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Maternity and pregnancy in employment – then and now

Updated: Feb 16

When my mother and mother-in-law were pregnant all those years ago, they both knew that it meant they were either kicked out of college or risked being fired as they had little legal protection.

Fast forward to the current day and how would these two women have fared in today’s learning and work environments?

Maternity in Learning

Let’s take the example of my mother-in-law who was training to be a nurse at college and, when she told her tutor about being pregnant, was summarily dismissed from her course.

Today, education providers are legally obliged to undertake risk assessments to protect pregnant learners. Being removed from a course because of pregnancy could be seen as sex discrimination in provision of a public service.

A modern day version of this is when my wife was pregnant with our first child during her last teacher training placement. Her university undertook more risk assessments, moved placements to be closer to home and offered her a chance to delay her placement if she felt it was best for her. This focus on support rather than punishment shows how times have changed.

Maternity in the Work Place

So is the work place as maternity-conscious as the education setting? My mother could have been fired for being pregnant with no legal recourse. Today, we have the Equality Act 2010 which confirms the legal rights of expectant mothers to no less favourable treatment in the workplace and also places a legal duty on employers to ensure they are safe in the workplace.

But is this a happy ending?

Redundancy for Pregnant Employees

Although pregnant workers can be made redundant, they have additional legal rights and any redundancy that infringes these rights could lead to a claim of unfair dismissal due to direct sex discrimination (with uncapped awards).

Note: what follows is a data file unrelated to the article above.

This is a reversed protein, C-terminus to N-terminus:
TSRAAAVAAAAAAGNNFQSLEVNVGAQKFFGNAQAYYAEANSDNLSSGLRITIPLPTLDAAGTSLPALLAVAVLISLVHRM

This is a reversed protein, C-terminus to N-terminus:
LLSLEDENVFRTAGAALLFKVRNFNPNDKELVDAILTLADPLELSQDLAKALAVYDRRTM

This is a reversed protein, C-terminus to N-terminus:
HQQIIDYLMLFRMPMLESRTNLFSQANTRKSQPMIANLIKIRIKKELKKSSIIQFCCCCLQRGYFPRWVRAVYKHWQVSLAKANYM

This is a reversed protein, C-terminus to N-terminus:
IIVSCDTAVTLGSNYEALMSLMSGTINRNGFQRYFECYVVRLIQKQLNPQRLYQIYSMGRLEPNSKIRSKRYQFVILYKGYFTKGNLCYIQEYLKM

What are the Additional rights?

Those on Maternity Leave, be it the Ordinary or Additional variety, have the right to priority if a suitable job is available. This can be a key factor in administering redundancies that are about reducing numbers in a team, not closing an entire section or team down.

Another factor to remember is that if you are using selection criteria, you may need to look at them closely. For example, if using absence figures as part of the scoring, you will need to remove any pregnancy-related absences as not doing so could lead to a claim of unfair selection due to pregnancy.

The rradar ARC team can help you every step of the way to ensure you make sound business decisions and do not fall foul of the law.

Health and Safety for pregnant employees

So you get a MAT B1 form confirming your employee is pregnant. You understand the HR and employment law issues but is there something you are forgetting?

Health and safety law states that an employer has a duty to ensure all employees are safe in the work place and it is no different for pregnant employees.

When an employee informs their employer they are pregnant, a new risk assessment needs to be completed. This Pregnant Employee risk assessment needs to take into account the changing nature of the risks the employee faces such as not being able to work in hot areas or stand for long periods of time. Many organisations fall down in this area as they do not consult with the employee and either ignore the risks or force a change of role without medical opinion. Both of these can create a poor working environment and also risk Employment Law claims of unfair treatment due to pregnancy.

So what do you need to do if an employee reports they are pregnant? I would suggest a Pregnant Worker Risk Assessment straight away and keep the communication lines with the employee open at all times. Full guidance on both the Employment Law and Health and Safety law can be gained for rradar members by contacting the ARC team.

So yes, times have changed and the law now offers a lot more protection for pregnant workers. With the current media focus on the issue, more employees will know their rights so make sure you champion them in the workplace and become an organisation which understands that your next generation of employees need your protection today.

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